Today marks the passing of my grandmother. I have many mixed emotions about this and I never really delve into this topic but I think it is suiting for this blog.
My grandmother was vibrant, fun, classy, independent, humourous, kind, humble, beautiful, and had a huge heart. Everyone that had the privilege of knowing her loved her. She always treated her family and friends better than herself. She loved to see everyone smiling and tried her best to make you happy. She always believed in me, never pointed out anything negative about myself, and knew what to say if I needed cheering up. There are so many other words to describe her but I hope this has in essence captured a little bit about her.
When she was diagnosed with cancer I remember it feeling all too surreal. Not my grandmother. It had to be a mistake…much to my horror, it wasn’t. She underwent treatment and surgery that made her look frail and I remember thinking “If I hug her will I hurt her?” The surgeon sliced some nerves by mistake which caused half her face to sag and look frozen. You could tell she felt self conscience about it but she would not admit it or she’d poke fun at herself instead.
She was diagnosed with a cancer that only 0.010% of people get. There was no specific treatment for it because it was so rare (I believe only 30 people were diagnosed with it ever by the time she found out…all had passed away.) So the surgery tried to remove all of the tumours and the radiation/chemo was just a hopeful afterthought.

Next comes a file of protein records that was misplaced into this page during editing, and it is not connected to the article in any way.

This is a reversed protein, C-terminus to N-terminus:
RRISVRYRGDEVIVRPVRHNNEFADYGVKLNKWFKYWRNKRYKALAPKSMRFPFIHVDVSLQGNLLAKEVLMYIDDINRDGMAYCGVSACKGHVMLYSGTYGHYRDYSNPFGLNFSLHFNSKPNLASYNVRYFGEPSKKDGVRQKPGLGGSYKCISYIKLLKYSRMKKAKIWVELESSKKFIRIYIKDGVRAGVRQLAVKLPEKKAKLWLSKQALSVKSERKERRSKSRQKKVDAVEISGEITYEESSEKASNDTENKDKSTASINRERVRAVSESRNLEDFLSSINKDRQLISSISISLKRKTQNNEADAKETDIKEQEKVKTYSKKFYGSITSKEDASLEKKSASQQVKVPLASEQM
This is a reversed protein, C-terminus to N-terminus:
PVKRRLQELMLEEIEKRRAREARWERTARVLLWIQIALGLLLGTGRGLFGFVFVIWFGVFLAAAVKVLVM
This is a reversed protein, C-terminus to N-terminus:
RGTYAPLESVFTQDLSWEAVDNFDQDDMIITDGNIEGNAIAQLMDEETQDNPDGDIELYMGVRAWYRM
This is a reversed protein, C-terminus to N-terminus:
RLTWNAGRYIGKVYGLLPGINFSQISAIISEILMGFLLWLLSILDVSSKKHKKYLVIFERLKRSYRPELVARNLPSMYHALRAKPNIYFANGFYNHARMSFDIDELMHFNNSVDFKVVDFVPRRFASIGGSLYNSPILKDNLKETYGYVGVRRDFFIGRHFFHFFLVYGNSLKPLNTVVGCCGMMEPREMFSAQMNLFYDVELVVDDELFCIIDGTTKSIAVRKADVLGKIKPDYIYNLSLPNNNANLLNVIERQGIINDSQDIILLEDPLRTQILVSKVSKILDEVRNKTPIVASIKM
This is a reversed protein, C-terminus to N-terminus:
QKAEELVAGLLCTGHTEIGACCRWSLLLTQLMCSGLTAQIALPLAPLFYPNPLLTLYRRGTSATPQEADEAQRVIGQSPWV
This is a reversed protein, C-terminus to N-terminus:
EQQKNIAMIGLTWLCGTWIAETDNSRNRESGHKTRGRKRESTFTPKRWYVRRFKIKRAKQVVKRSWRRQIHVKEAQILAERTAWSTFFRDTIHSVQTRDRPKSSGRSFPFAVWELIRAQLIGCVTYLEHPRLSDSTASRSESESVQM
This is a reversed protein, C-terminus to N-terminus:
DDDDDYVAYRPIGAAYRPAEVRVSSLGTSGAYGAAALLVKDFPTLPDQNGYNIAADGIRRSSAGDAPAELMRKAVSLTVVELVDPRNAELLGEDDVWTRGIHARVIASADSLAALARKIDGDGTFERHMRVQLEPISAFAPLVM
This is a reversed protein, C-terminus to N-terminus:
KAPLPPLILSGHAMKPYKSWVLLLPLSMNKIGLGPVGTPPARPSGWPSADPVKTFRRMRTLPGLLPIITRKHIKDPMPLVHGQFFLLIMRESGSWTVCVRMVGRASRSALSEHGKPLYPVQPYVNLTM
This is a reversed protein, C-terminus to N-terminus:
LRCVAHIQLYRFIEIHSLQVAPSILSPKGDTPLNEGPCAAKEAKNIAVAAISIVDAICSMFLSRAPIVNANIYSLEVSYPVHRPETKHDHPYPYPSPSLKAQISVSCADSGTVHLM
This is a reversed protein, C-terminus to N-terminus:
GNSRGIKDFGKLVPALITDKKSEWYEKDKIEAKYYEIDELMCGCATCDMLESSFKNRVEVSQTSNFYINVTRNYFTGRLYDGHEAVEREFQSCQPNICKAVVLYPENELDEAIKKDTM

She went into remission and she started to get her colour back in her face and gain some strength. All too soon we found out the cancer was back and this time with a vengeance. What she thought was bronchitis turned out to be hundreds of tiny tumours in her lungs metastasizing rapidly also affecting her liver, kidneys, bones, brain, and other vital organs. My family hopped on a flight…only six hours…yet she could be dead by the time we arrived.
Fortunately, she was still alive when we landed. Her smile lit up the room when we walked in and I was so thankful to see her joking around like the woman I knew and loved. She went into hospice care that day. The next few precious weeks consisted of taking care of her. She did not want anyone knowing she was in pain because she did not want to worry us…her appendages even started to turn purple because she would lie about how much pain she was in (on a scale of 1-10 she always answered with a 4 or under.) Lots of people came to visit her, give flowers, and support. She did not pass away until every single family member had visited…she knew we were all coming, and she held on. Slipping into a coma the day of her birthday…even still my little cousins made her decorations and threw a birthday party for their Nanny. A few days after she passed away.
I miss her. I am so thankful I had such a wonderful role model in my life. That I received such love from her and have infinitely benefited from seeing how amazing of a person she was. Though this entry is depressing I have been able to remember brilliantly happy childhood memories and such great conversations I shared with her. I have been celebrating the fact she had such a full life. I strive to be even half of the great woman she was in my lifetime.
Before she entered her coma she asked me to promise her something on her deathbed. I have not been able to fulfill that promise yet but I will. Running this marathon, raising money for cancer research for a type that does not have reasonable survival stats is helping me keep that promise. It’s helping me keep her memory alive and hopefully it’ll keep others from passing away. No one should witness their loved ones and friends battle cancer and when it comes right down to it, that’s what this marathon is all about. I love you, Grandma.